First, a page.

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René Calles

Developer, Media Enthusiast and Fisherman

Webm: Is there a future for Google's video format?

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If you are working in the video business you would of course have heard about Webm and the VP8 codec as a competitor to H.264. In fact there was no chance to beat H.264. Not yet. In todays article i’ll share my thoughts about Webm and the VP8 and VP9 codecs

What is Webm?

Webm is a video container format, designed for video streaming in HTML5 . It consists (actually) support for VP8 video and Vorbis audio streams and is based on a profile of Matroska, also known as “MKV”. Google is sponsoring the development and grants every user a roaylty-free usage. The next generation video codec will be VP9 and is intended to be the competitor of the HEVC (H.265) codec.

The VP8 codec

Google owned the VP8 codec from On2 Technologies, which were mostly known for their video codecs in Flash-video for approx. 126 million US-Dollar. Not enough, Google decided to release the specification for this format under the Creative Commons Attribution 3.0 license. Badly the codec couldn’t compete H.264 for many reasons. The biggest one was a slightly better video compression quality in H.264 videos. Also there was no big acception in the industry for VP8 as H.264 was long proven and without any benefit in e.g. quality, why should they implement a new format?

As VP8 is using patent techniques from 11 patent holders the MPEG LA intended to form a patent pool of companies for it. Last month Google and MPEG LA agreed on a royalty free usage for all users. Not enough, this also includes the next generation video codec VP9. With this commitment we now have, unless Google wants us to pay for it, a completely royalty free video codec, free to use for everyone. This is in fact great news as no one knows how H.264 / H.265 license fees will be charged in the future, even if H.264 usage is actually free.

The Future: VP9

At the time writing this article the development of the VP9 video codec is in progress. One of the goals is to achieve 50% better quality with the same bitrate compared to VP8. Another goal is of course to provide a better encoding efficiency than H.265 which has the same approach on achieving a better quality around 50% compared to H.264. There are already VP9 videos circulating on the web and there is also already an integration for VP9 decoding in the development versions of Google’s Chrome. Actually it is no fun to create VP9 video using the experimental branch of libvpx as, with every reference encoder, the encoding takes days until it finishes. Anyway i will try to provide a sample in the near future also showing you how to install and set up Google Chrome.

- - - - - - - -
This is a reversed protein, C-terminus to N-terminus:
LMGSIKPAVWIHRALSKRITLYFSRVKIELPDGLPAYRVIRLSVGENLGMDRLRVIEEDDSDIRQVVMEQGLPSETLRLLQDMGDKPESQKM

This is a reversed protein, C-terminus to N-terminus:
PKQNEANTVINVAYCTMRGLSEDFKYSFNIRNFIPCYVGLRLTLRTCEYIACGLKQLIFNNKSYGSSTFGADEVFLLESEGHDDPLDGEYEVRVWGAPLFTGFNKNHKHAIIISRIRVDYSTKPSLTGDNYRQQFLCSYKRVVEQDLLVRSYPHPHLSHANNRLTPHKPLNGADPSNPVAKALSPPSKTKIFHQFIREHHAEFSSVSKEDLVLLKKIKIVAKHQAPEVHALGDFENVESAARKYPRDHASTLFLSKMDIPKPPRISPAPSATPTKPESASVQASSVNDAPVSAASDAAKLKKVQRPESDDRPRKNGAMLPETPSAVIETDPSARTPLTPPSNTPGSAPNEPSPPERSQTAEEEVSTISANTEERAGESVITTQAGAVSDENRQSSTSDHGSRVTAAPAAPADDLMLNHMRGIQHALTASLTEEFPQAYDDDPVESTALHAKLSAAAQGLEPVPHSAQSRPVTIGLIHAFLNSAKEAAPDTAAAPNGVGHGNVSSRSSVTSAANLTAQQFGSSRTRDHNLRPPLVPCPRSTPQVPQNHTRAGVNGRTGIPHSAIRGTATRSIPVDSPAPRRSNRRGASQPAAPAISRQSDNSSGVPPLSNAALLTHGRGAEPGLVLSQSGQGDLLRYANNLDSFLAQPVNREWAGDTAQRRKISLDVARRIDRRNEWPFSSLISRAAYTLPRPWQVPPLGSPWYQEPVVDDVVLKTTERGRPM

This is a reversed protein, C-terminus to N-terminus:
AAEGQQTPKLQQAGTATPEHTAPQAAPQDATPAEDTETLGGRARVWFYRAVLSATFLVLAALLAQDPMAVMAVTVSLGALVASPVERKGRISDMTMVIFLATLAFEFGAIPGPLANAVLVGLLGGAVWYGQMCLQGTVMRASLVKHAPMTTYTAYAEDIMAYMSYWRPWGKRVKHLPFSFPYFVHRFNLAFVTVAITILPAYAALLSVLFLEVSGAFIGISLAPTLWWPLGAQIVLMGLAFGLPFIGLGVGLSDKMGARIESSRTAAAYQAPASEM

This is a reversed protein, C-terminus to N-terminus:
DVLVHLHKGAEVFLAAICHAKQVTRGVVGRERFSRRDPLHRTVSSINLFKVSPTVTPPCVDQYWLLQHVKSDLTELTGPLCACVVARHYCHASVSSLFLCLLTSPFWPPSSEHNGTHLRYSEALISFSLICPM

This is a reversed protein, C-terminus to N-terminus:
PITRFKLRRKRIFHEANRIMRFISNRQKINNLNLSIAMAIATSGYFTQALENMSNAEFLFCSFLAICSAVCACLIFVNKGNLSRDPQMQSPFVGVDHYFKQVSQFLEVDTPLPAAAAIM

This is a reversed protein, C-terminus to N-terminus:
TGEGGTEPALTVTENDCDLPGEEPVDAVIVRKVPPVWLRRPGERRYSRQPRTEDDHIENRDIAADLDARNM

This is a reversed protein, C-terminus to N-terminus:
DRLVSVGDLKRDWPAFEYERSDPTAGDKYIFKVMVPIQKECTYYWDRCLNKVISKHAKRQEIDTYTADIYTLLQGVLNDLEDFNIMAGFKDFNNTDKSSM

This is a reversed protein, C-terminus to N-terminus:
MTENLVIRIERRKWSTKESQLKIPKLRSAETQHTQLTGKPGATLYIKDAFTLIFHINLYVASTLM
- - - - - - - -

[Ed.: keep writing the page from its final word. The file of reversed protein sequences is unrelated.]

There are actually 3 main adaptive streaming technologies on the market. Everyone specialized for a specific set of devices. To summarize there is Apple’s HTTP Live Streaming (HLS) for Apple/iOS devices, Microsoft’s Smooth Streaming for all Windows devices and Adobe’s HTTP Dynamic Streaming (HDS) for all Flash enabled devices. So, why should we need another streaming format? Well, at least there are at minimum two options: 1) To create a universal streaming format for all devices or 2) To share royalties in another patent pool. As i’m trusting in the goodness of the people i’ll pick option 1. And here we are, introducing MPEG DASH which stands for Dynamic Adaptive Streaming over HTTP. It combines all streaming technology approaches of HLS, HDS and Smooth Streaming and added some new ones which i will also discuss on another article as it would go beyond of the scope of this article. The official intention of MPEG DASH is to provide a universal streaming technology for all clients. Of course this can only work if it will be integrated in all clients.

What has this to do with Webm you ask? Actually nothing as Webm isn’t even mentioned in the actual spec, but there is already development going on to create MPEG DASH streams with Webm content. The library called DASH-JS and the University of Klagenfurt also provide instructions and tools to create Webm MPEG DASH streams and play the using Google Chrome. Maybe we’ll see Webm in the next iteration of the MPEG DASH specification which leads me to my conclusion.


As my friend Rocky Balboa would say: “It’s not over til’ it’s over”. That said, there might be a small chance for Google’s Webm format in the future under some circumstances, at least for the major video market. If they achieve their goal for the VP9 video codec in being more efficient than H.265 i really see a possibility that it will find it’s way to your home.  But, don’t get me wrong, it is just a tiny small chance in my opinion and i know many people, maybe also you, are screaming out “Webm is dead!”. We will see in the next couple of months or years where this is going to.

In this spirit, thanks for reading and i would really appreciate if you would share your thoughts with me.

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